The Capitol Building's Insulation Division is as "behind the scenes" as you can get, often working within containments to ensure the safety of those who visit and work on the U.S. Capitol campus. In addition to insulation, the shop also performs dust control and hazardous materials abatement.
Delve deeper into the stories behind the people, art, history and grounds.
History & Discoveries
U.S. Botanic Garden at 200: Deeply Rooted, Branching Outward
Displaying 91 - 105 of 243
By stephen t ayers | December 5, 2016
The entry sequence and progression through spaces are carefully thought out by architects as buildings are designed. Architect of the Capitol Stephen Ayers describes how we can experience Capitol Hill's magnificent national treasures the way they were originally imagined.
By franklin bradley | December 1, 2016
A special tool helps our stone masons repair and replace the mortar in the low stone walls lining Capitol Square.
By justin kieffer | November 17, 2016
Each one of us has the ability to learn a new skill that we are passionate about and then use that gift in ways that can help others.Each one of us has the ability to learn a new skill that we are passionate about and then use that gift in ways that can help others. This doing good story is of an AOC employee who volunteers with Angel Flight Soars, working to transport cancer patients and others to treatment centers.
By ted bechtol | November 2, 2016
It can be hard to find a tree in the forest that meets all of the Capitol Christmas Tree criteria, but the Superintendent of Capitol Grounds has done it again.
By erin courtney | October 21, 2016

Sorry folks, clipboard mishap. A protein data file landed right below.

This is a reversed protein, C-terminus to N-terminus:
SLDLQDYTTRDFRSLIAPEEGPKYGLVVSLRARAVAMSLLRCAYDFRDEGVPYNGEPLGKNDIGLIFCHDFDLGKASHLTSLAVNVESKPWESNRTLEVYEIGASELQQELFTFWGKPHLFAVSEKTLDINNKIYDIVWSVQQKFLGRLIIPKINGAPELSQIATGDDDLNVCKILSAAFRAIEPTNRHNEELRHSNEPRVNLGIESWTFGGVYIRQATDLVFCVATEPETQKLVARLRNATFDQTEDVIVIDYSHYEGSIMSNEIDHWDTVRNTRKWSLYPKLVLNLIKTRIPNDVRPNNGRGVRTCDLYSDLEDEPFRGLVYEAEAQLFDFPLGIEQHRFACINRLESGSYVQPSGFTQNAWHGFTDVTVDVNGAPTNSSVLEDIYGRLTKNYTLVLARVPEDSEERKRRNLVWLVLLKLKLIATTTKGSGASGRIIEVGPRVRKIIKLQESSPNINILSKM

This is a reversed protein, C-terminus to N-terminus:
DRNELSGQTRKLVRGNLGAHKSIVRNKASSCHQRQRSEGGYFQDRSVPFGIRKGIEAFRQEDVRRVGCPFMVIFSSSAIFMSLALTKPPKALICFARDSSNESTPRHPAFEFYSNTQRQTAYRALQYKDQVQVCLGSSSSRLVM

Given that the United States Capitol was once expected to be the final resting place for George Washington, replete with a crypt, should we be surprised that multiple Capitol-related ghost stories exist? Discover the myths, mysteries and folklore of this historic American building.
By erin courtney | October 7, 2016
It's been more than 500 years since Christopher Columbus sailed the ocean blue. See how his 15th century journey was depicted by 19th century artists in art throughout the U.S. Capitol, including frescoes by Brumidi, a sandstone relief and the bronze the Columbus Doors by Randolph Rogers.
By michele cohen | September 28, 2016
We have made some interesting discoveries about the details of the sculptures and the sources of some of the depicted figures; we discovered and solved a few puzzles, and we also came across a few mysteries that we're still working on (and we'd welcome your help!).
By usbg staff | July 27, 2016
Just like us, plants need special care in the extreme heat. Follow these tips from the United States Botanic Garden, including finding your own location on U.S. Department of Agriculture's (USDA) plant hardiness zones map, to help protect your plants during the hottest days of summer.
By michele cohen | July 18, 2016
The Ulysses S. Grant Memorial in Washington, D.C., is undergoing a dramatic transformation. Curator for the Architect of the Capitol describes the restoration work on the bronze components and marble pedestals. When completed viewers will again see the subtle details of the original sculpture.
By erin nelson | July 14, 2016
Guesses for what is behind the Capitol Building's smallest doors are as varied as the architectural details that encompass the Capitol campus. The correct explanation for their existence involves Christmas Eve, the Library of Congress and engineer Montgomery Meigs.
By erin courtney | July 11, 2016
With the recent Kennedy Center announcement that the award-winning musical "Hamilton" is coming to Washington, D.C., the options to explore and experience one of our Founding Fathers in our nation's capital has never been better.
By andrew dentamaro | July 7, 2016
There are currently about 890 trees surrounding the immediate Capitol Building on Capitol Square and more than 4,300 trees throughout the entire 274-acre Capitol Grounds. Some of the most majestic and unmistakable trees on campus were planted during the Frederick Law Olmsted period.
By burl keller | July 6, 2016
On average, July is the hottest month in Washington, D.C. Excessive heat can lead to sunburn, cramps, heat exhaustion and heat stroke. If you live on, work or visit Capitol Hill during the summer, stay alert for signs that you, a colleague or a loved one is too hot.